Daandrey Steyn, Visual Communication Facilitator, CTU Training Solutions.
When you work in the visual arts, for example as a graphic designer, your portfolio is your resume. Daandrey Steyn, Visual Communication Facilitator at CTU Training Solutions, says, “Visual communicators don’t need to rely on a certification or qualification to tell potential employers what they can do. They can use a portfolio to physically illustrate their creative talents and what they are capable of. “
A portfolio is a showcase of an individual’s abilities in terms of visual communication or graphic design and should include work that highlights the breadth of their skills. Steyn has some key tips to consider when compiling a portfolio of their work, especially aspiring students in the fields of visual communication or graphic design.
“It’s important to note that, contrary to popular belief, you don’t need art as a matrix material to be able to study visual communication or graphic design. All it takes is a portfolio.
He says the typical portfolio should include in the region of 10 works of art. “First and foremost, include a few examples of your drawing. Graphic design uses designs as a means of process, taking what’s on our mind and making it real by putting it on paper. Moreover, the design itself can become the end product, in the form of an editorial illustration or even a fantastic work of art, like a floating maze, for example.
Steyn points out that the individual does not need to use a pen or pencils to make a drawing – they can use any medium or combination of mediums to create their design, including paint.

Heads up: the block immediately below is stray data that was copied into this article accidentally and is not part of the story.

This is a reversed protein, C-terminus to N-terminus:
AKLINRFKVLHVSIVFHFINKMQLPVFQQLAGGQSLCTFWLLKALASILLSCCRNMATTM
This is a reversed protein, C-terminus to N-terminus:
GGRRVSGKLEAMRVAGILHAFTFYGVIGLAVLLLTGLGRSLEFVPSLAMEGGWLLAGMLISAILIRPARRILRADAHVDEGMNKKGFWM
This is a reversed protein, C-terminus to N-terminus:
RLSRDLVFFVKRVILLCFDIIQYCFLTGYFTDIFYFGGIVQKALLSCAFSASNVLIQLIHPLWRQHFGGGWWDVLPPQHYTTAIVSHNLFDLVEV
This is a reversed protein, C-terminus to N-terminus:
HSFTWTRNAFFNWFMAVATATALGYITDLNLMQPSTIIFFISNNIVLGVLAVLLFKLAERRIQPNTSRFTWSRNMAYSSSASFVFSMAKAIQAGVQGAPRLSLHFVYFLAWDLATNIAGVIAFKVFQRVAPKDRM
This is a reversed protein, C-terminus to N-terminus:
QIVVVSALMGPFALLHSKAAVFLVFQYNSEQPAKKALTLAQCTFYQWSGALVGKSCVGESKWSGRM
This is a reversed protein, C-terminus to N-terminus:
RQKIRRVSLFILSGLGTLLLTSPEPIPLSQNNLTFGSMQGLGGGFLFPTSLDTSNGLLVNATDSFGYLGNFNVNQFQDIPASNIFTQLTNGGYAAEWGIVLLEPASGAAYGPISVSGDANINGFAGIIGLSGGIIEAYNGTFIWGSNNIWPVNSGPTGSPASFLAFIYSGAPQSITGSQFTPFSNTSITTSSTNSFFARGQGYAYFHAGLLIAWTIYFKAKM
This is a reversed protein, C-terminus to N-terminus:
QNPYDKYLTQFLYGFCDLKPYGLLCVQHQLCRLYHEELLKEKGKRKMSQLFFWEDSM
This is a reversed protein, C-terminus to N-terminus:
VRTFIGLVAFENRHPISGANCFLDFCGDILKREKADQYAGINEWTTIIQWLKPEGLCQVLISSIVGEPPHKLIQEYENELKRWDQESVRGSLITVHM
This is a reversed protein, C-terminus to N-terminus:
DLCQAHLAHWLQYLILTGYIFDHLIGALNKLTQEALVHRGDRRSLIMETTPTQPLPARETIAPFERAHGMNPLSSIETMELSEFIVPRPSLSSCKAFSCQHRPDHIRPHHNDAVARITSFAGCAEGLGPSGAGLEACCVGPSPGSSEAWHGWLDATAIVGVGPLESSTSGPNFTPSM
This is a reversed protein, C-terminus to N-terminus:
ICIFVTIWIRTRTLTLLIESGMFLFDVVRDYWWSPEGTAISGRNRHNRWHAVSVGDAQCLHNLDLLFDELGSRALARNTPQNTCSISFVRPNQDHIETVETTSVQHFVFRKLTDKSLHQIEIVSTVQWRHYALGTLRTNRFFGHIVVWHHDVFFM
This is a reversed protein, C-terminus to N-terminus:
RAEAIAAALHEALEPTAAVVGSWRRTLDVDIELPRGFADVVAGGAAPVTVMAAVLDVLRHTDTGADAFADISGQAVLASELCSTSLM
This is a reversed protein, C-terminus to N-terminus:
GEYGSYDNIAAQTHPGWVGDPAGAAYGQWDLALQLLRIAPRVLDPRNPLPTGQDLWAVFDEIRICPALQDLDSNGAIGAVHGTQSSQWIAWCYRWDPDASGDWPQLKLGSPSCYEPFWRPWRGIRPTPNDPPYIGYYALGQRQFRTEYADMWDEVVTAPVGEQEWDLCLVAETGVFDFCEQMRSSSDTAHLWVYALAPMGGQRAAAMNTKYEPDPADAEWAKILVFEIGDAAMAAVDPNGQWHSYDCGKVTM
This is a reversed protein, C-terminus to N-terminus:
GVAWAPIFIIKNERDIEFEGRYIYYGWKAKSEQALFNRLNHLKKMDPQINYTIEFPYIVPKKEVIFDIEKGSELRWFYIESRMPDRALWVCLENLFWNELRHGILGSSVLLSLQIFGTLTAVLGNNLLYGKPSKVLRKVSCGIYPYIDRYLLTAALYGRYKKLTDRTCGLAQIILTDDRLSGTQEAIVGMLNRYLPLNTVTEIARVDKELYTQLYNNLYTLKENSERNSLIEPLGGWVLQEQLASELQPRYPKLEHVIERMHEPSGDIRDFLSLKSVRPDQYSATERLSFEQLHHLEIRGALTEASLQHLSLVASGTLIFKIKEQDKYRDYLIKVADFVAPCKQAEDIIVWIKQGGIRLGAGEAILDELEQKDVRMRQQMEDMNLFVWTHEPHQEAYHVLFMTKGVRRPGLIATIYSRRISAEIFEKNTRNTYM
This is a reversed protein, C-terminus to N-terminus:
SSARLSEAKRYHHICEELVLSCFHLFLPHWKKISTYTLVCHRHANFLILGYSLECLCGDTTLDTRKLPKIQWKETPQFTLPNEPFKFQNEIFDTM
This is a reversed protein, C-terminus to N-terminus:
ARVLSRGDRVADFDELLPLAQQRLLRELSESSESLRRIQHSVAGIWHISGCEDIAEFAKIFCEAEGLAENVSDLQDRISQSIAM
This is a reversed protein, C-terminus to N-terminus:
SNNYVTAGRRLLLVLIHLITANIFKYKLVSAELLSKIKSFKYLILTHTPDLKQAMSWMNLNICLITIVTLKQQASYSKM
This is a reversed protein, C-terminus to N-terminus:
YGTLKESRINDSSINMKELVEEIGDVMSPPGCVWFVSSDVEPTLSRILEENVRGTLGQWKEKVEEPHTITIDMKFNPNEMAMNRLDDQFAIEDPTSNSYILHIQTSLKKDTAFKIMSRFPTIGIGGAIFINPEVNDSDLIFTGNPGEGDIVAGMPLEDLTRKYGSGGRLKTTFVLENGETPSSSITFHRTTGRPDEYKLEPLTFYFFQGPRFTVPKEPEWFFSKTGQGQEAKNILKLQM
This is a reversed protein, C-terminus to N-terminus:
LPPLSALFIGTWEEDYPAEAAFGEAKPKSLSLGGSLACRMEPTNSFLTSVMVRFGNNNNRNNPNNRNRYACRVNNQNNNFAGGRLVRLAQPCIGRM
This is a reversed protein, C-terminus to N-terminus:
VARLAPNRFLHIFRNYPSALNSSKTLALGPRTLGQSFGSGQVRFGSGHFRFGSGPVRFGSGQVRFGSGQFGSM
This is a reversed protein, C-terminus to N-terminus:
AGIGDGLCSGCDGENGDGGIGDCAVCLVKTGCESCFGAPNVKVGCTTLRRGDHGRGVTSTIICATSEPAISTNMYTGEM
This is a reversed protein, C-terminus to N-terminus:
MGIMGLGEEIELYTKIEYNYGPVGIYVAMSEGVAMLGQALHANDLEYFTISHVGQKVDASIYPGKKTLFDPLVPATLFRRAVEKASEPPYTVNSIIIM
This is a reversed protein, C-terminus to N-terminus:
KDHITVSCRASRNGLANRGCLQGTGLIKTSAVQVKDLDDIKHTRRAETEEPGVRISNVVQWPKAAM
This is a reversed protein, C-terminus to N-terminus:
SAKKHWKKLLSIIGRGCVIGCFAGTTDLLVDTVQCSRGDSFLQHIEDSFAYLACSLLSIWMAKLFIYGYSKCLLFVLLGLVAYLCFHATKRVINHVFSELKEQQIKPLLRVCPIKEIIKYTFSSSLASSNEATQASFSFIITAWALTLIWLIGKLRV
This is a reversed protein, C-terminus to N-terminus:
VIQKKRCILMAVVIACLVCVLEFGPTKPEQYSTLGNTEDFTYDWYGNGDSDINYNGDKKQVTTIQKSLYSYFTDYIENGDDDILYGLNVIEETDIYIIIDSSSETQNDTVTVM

“The portfolio should include two types of works of art. The first one we call the observational drawing, which is looking at something and trying to represent it on a piece of paper as accurately as possible. It can take the form of a still life, where you take fruits and vegetables, arrange them and draw them.
“Alternatively, you can look at your surroundings – either the natural environment or a built environment – and use perspective to create the illusion of three-dimensional depth on a two-dimensional surface such as a piece of paper.
“Finally, there’s live sketching, which is about drawing people in their daily lives or focusing on a hand, face, or whatever else that shows how accurately you can represent reality. “
The second type of artwork that should be included in a portfolio should represent creative art. “This is where the visual communicator conveys a message or tells a story by merging physical and digital works of art. This can be done by using social media or by commenting on how social media informs how we see ourselves in our current situation, or how we engage with information in the digital age, or even just by showing the stories we all know and love.
The bottom line, according to Steyn, is that graphic design and visual communication candidates should have fun building their portfolios, showcasing their personality while showing off what they are capable of.
You can watch the full interview on this topic here.